Thursday, August 24, 2017

Higher markets ahead of Jackson Hole meeting

Dow gained 19, advancers over decliners 3-2 & NAZ went up 5.  The MLP index was fractionally lower to the 273s & the REIT index added 2+ to the 354s.  Junk bond funds did little & Treasuries were off slightly.  Oil slid back to the 47s & gold hardly budged in price.

AMJ (Alerian MLP Index tracking fund)

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Federal Reserve Bank of Kansas City Pres Esther George said if US economic data hold up, there will probably be an opportunity to raise interest rates again in 2017.  “I’ll be looking at the data in the next few weeks as we get ready for the September meeting, and see whether that still makes sense,’’ George said.  “Based on what I see today, I think there’s still opportunity to do that,’’ she added.  George, a policy hawk who has argued in favor of tighter policy to head off higher inflation, was speaking ahead of the annual gathering of central bankers she hosts in this remote mountain location.  The gathering occurs against a backdrop of modestly improving global growth & lower unemployment, while inflation has failed to rise as expected.  The US central bank is weighing when to start the gradual process of shrinking its balance sheet, with investors expecting an announcement at its Sep 19-20 policy meeting after officials indicated that an announcement could be imminent.  But the Fed is also monitoring inflation developments closely, after a spate of weak readings softened price pressures further below its 2% target.  “In the context of the economy that we have today, that’s why I think you have to be careful -- getting too focused on a point estimate as opposed to the broader trends that you see and the expectations that are out there,’’ George said.  She allowed that economic models of how inflation responds to low unemployment may have broken down, but “whether we hit 2 percent on the nose is less important to me than understanding how the economy is doing more generally.”
Fed's George Sees Another 2017 Rate Hike Despite Low Inflation

US home resales unexpectedly fell in Jul to their lowest monthly level of the year due to a lack of properties for sale, which also continued to push up prices.  The National Association of Realtors said existing home sales fell 1.3% to a seasonally adjusted annual rate of 5.44M units last month.  The Jun sales pace was revised slightly lower to 5.51M units.  The forecast called for sales rising 0.9% to a rate of 5.57M units.  Sales were up 2.1% from Jul 2016.  Supply was down 9.0% from a year ago.  Housing inventory has declined for 26 consecutive months on a year-on-year basis.  A dearth of properties on the market has crimped the housing recovery & forced price appreciation to significantly outstrip wage gains.  The median house price was $258K, a 6.2% rise from one year ago, reflecting the paucity of properties.  "Demand remains strong but inventory shortage is the choke point," the NAR said.  At the current sales rate, it would take 4.2 months to clear inventory, down from 4.8 months one year ago.   A 6-month supply is viewed as a healthy balance between supply & demand.  The median number of days homes were on the market in Jul was 30, compared to 36 days one year ago.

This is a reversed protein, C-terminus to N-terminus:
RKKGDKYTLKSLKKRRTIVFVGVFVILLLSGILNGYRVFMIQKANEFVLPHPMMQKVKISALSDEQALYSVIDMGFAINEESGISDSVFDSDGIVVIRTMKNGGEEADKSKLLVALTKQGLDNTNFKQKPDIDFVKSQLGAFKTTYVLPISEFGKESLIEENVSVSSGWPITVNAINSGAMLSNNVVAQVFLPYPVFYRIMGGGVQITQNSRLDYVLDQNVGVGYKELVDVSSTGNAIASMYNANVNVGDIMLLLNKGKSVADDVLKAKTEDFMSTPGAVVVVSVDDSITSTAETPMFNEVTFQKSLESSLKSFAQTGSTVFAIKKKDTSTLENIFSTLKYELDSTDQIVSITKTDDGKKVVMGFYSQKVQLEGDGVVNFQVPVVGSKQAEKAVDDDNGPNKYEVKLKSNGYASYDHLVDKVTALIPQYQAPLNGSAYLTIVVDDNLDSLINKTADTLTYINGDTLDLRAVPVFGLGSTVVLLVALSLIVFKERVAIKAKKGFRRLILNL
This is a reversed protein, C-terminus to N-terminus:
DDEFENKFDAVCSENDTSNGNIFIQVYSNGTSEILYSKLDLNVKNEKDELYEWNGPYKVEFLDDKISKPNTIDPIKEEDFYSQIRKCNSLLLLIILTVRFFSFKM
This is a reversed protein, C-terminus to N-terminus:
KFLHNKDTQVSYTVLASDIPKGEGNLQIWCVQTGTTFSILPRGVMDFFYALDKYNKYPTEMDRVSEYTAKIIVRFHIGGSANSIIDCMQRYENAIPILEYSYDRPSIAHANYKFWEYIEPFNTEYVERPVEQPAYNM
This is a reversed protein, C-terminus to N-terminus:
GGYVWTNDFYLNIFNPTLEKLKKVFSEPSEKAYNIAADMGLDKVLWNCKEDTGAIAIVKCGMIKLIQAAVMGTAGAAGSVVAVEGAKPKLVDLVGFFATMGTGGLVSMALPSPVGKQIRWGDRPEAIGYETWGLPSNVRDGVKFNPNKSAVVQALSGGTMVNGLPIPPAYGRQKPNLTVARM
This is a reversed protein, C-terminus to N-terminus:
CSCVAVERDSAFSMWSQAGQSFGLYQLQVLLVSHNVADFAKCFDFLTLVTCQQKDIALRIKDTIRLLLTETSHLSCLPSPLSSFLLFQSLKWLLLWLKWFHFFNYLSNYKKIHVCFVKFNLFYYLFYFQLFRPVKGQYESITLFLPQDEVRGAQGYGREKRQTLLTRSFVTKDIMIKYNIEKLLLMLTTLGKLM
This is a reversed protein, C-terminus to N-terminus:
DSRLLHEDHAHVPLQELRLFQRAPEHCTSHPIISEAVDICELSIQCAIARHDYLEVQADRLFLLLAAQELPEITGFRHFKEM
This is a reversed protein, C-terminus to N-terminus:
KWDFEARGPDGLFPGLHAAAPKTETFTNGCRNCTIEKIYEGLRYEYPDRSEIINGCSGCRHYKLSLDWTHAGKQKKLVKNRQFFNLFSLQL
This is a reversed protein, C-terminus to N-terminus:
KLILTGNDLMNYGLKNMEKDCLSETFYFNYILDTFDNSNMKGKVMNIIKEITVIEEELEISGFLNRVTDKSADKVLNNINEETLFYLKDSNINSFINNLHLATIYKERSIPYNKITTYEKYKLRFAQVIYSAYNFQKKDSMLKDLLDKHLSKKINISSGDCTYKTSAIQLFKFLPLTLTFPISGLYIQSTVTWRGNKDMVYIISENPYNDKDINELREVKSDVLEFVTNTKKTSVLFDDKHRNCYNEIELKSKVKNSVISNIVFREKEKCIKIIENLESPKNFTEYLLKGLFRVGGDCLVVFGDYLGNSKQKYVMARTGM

Slightly more Americans applied for jobless aid last week.  Despite the small increase, the number seeking benefits remained close to historic lows.  Weekly unemployment applications rose 2K to 234K, the Labor Dept said.  The less volatile 4-week average declined 2K to 237K.  The increase in claims followed a large drop the previous week.  The number collecting unemployment benefits has fallen 9.5% over the past 12 months to 1.9M.  The job market appears solid as the US enters its 9th year of recovery from the recession.  Employers are holding onto workers with the expectation that business will continue to improve.  Jobless claim, a close indication of layoffs, have come in below 300K for 129 weeks in a row, the longest such stretch since 1970, when the US population was much smaller.  The economy revved up this spring after a weak start to the year, fueled by a surge in consumer spending.  The gov says that growth in GDP, the economy's total output of goods & services, expanded at a 2.6% annual rate in Q2, more than double the revised 1.2% in Q1.  This year, the economy is expected to grow about 2%, roughly in line with annual gains during the recovery.  Consistent hiring has helped sustain the gradual recovery, although the expansion is starting to show its age as the pace of job gains has slowed this year.

US weekly requests for jobless aid up 2,000 to 234,000

There is not a lot of excitement coming from the Jackson Hole meeting, as expected.  Instead those guys will relax & on their semi-vacation.  The economy is lumbering along as it has been doing since the last recession.  The stock market will probably take a long nap for the rest of this week.  Next week, this pace should slow further.

Dow Jones Industrials

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